You Don’t Need Gigabit Internet, You Need a Better Router


When your internet experience is lackluster, your impulse might be to upgrade your internet package to a faster speed. But here’s why you should consider upgrading your network gear, not your internet connection.

Treat Internet Access Like a Utility Service

In discussions about the internet, especially political debates about funding infrastructure, you’ll often hear people talk about how the internet should be considered a utility like electricity, water, and other staples of modern life.

That comparison holds up not just in national broadband debates but when looking at how to get the most from your internet service, too.

Upgrading Your Internet Is Like Upgrading Other Utilities

If we take a moment to look at home internet access in the same light as we would look at electrical service or water service, it becomes very clear why upgrading your internet package to the highest speed tier isn’t usually the best way to get a better experience.

Let’s say, for the sake of example, you have an older home with mid-century electrical wiring and old galvanized pipes—not exactly an unusual situation for a lot of people. You could call your electric company and ask them to upgrade your home by dropping in a new smart meter rated for 200A. You could also put in a service request to get the ancient water main outside your home updated by the water utility.

But neither of those things are going to fix or upgrade anything inside your home. The electrical meter might be rated for 200A, but if your home’s main service panel is only rated for 100A and your home is mostly wired with ancient varnished-cloth wiring, how are you going to benefit from the better “connection” to the electrical grid?

The same thing goes for the city ensuring the water connection to your home is in tip-top modern shape. That’s great, but if everything from the main valve in your house to all the fixtures is a mess of corroded and partially occluded old galvanized pipes, you’re still going to have issues with low pressure and such.

The Solution Is Usually Better Hardware

The solution to your problem in both cases isn’t paying extra to get more and more electricity or water pushed to your home because the bottleneck isn’t usually the limitations of the utility company. The bottleneck is inside your home, and the solution is upgrading your home infrastructure to make better use of the service you already have.

Like water and electricity, more internet bandwidth is only useful if you have a need for it and your home’s infrastructure can support it. And when you reframe thinking about internet connectivity in that light, it makes sense why paying for faster internet won’t just auto-magically fix all your home internet problems.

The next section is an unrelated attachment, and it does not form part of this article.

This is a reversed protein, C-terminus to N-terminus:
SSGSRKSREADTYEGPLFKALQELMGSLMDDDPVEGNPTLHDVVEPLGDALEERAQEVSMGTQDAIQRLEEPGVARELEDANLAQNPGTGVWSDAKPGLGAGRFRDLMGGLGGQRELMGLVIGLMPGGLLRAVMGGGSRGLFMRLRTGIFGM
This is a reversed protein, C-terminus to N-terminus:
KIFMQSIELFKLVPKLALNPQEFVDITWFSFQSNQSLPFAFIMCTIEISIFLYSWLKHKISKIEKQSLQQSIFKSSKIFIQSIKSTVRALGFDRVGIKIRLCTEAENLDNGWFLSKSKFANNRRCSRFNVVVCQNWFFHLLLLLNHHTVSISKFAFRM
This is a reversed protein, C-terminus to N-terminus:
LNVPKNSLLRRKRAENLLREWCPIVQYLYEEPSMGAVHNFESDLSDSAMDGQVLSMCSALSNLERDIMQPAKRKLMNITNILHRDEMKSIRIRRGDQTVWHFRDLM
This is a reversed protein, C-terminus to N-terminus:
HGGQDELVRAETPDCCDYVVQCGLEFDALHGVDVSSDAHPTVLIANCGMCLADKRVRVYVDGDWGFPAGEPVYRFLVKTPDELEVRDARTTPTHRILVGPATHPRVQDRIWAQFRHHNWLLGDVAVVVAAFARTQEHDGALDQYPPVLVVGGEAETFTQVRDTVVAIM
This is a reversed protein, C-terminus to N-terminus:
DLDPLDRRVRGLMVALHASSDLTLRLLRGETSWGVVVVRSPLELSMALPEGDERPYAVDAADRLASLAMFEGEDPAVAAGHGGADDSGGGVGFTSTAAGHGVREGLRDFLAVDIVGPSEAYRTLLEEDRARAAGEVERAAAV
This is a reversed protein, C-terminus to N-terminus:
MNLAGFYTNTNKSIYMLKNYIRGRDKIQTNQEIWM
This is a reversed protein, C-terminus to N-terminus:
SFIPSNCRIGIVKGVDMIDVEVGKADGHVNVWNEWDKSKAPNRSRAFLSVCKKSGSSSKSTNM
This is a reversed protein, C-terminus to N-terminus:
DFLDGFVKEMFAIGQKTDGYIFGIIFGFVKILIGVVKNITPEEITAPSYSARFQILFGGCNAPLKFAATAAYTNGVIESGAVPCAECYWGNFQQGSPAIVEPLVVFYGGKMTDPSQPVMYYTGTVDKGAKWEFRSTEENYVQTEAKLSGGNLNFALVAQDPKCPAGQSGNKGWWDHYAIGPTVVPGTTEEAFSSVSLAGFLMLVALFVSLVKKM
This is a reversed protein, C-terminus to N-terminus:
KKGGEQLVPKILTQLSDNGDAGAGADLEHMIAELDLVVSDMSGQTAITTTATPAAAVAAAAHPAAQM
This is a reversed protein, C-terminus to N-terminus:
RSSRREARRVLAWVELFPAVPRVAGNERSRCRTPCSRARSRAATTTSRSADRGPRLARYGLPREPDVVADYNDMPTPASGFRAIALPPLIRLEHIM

Upgrade Your Router, Not Your Internet Package

Someone unplugging an old router to replace it with an upgrade.

Assuming you have sufficient internet bandwidth for your needs—which, believe it or not, is really only around 50-100 Mbps for most households—you have what you need from your internet service provider for the “final mile” to your home.

Your Router Is More Important Than Your Internet Speed

At that point, just like with the water and electric service analogy, it’s now on you to make the most of what you have. And in this case, you do that by upgrading the hardware in your home. The single most effective upgrade you can make? Your Wi-Fi router.

You could upgrade from a 100 Mbps connection to a 300 Mbps connection, then turn right around and call your provider and upgrade all the way up to a 1000 Mbps gigabit connection.

But in most cases, you won’t see even remotely as big of an improvement as you would if you’d started the process by swapping out your old Wi-Fi router with a new model. We recently told you to throw away your old router, and we meant it.

The old TP-Link router seen in the photo above, for example, might have been sufficient when it came out in 2005 back when Wi-Fi device density was low and undemanding, but it won’t cut it today. Wi-Fi technology is constantly evolving and an old router with ancient Wi-Fi tech just can’t keep up in households where everyone has a smartphone and every room has a smart TV or other connected devices.

Opt for a Router with Modern Features

Whether you opt for a premium Wi-Fi router with all the bells and whistles or even just upgrade from an old budget router to a new budget router that at least uses current standards, you’ll significantly improve your general user experience in a way that simply cranking up your internet connection can’t.

And while you’re contemplating upgrading your Wi-Fi router, consider not just upgrading the router but jumping from one type of router platform to another.

A single stand-alone router can be a good fit for an apartment, smaller home, or even a larger home with a compact footprint, but for sprawling homes, it makes a lot more sense to skip the single access point setup a stand-alone router offers and jump to using a mesh system. With something like the Eero 6 system, you can get whole-house Wi-Fi 6 coverage for around $200.

In light of that, it doesn’t really make sense to throw money at upgrading your internet if upgrading your router is actually the thing that would make your user experience better. After all, if it costs even an extra $20 a month to bump up to the next internet package, you’ll spend $240 in the first year alone. That’s more than enough to purchase a great router. And, even if you end up deciding to upgrade your internet speed later, you’ll still be ahead because you’ll have a better Wi-Fi router to use with it.